Throughout your three undergraduate years, you will have access to all your lecturers informally on a ‘drop-in basis’, by email appointment, or through advertised weekly office hours. All staff are willing to engage in discussions, provide support, feedback and guidance where relevant. There are also Module Leaders who are members of staff designated to deal with issues relating to modules as a whole and Year Tutors who are available to help when necessary with any problems that may generally affect your studies in Psychology.
The Department has a thriving research community: Seminars are held at least once a week during term-time to which undergraduate students are warmly invited. Additionally, research groupings within the Department and the student-run Psychology Society hold talks and meetings.
Further non-timetabled opportunities for support and debate are provided by the Research Assistant Scheme, and by online discussion boards facilitated by the Psychology Department.
Subject requirements, level and grade
Grade 5 (or grade B) or above in Mathematics at GCSE (or equivalent) is required.
A level offer – AAA.
BTEC Level 3 National Extended Diploma/OCR Cambridge Technical Extended Diploma – DDD.
IB Diploma score – 37 with 666 in higher level subjects.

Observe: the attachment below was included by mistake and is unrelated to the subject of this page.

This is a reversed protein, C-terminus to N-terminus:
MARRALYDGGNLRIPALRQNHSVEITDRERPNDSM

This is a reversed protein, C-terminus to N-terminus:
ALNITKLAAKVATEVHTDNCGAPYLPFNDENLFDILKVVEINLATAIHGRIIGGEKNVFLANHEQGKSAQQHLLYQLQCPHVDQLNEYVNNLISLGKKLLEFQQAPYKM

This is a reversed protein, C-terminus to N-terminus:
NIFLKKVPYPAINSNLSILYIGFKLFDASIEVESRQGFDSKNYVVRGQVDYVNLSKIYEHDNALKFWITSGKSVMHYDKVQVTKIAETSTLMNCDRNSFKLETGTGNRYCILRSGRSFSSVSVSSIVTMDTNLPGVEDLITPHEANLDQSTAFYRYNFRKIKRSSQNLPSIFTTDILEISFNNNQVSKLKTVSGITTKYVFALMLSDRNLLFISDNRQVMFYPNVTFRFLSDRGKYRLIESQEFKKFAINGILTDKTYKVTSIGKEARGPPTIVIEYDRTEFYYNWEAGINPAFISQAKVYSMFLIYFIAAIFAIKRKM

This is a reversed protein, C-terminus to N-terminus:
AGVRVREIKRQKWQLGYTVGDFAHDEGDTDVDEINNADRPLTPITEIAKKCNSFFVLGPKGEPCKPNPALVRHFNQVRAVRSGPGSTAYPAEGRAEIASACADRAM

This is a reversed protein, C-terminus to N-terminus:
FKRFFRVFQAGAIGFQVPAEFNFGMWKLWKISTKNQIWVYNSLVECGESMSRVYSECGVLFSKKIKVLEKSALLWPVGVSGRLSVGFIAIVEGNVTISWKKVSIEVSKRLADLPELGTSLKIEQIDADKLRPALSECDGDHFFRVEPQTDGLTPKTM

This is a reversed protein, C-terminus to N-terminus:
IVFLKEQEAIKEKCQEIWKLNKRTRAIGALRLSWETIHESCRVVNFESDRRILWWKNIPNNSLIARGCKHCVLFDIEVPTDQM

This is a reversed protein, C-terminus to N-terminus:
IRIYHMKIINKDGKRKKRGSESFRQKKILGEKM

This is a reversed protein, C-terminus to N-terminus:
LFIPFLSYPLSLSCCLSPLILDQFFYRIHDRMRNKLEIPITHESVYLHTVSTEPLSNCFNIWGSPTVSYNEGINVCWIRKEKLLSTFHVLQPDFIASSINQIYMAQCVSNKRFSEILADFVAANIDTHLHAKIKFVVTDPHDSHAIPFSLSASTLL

In addition to satisfying the University’s general entry requirements, please note:
- We welcome applications from individuals with other qualifications equivalent to our standard entry requirements and from mature students with non-standard qualifications or who may have had a break in their study.
- If you do not satisfy our general entry requirements, the Foundation Programme offers multidisciplinary degrees to prepare you for a range of specified degree courses.
- If you are an international student who does not meet the requirements for direct entry to this degree, you may be eligible to take an International Foundation Year pathway programme at the Durham University International Study Centre.
- We accept applications for deferred entry.
English Language requirements
Please check requirements for your subject and level of study.
How to apply
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Fees and Funding
Fees and Funding
Full Time Fees
|EU Student||£9,250.00 per year|
|Home Student||£9,250.00 per year|
|Island Student||£9,250.00 per year|
|International non-EU Student||£25,800.00 per year|
The tuition fees shown for home and EU students are for one complete academic year of full time study and are set according to the academic year of entry. Fees for subsequent years of your course may rise in line with an inflationary uplift as determined by the government.
The tuition fees shown for overseas students are for one complete academic year of full time study, are set according to the academic year of entry, and remain the same throughout the duration of the programme for that cohort (unless otherwise stated).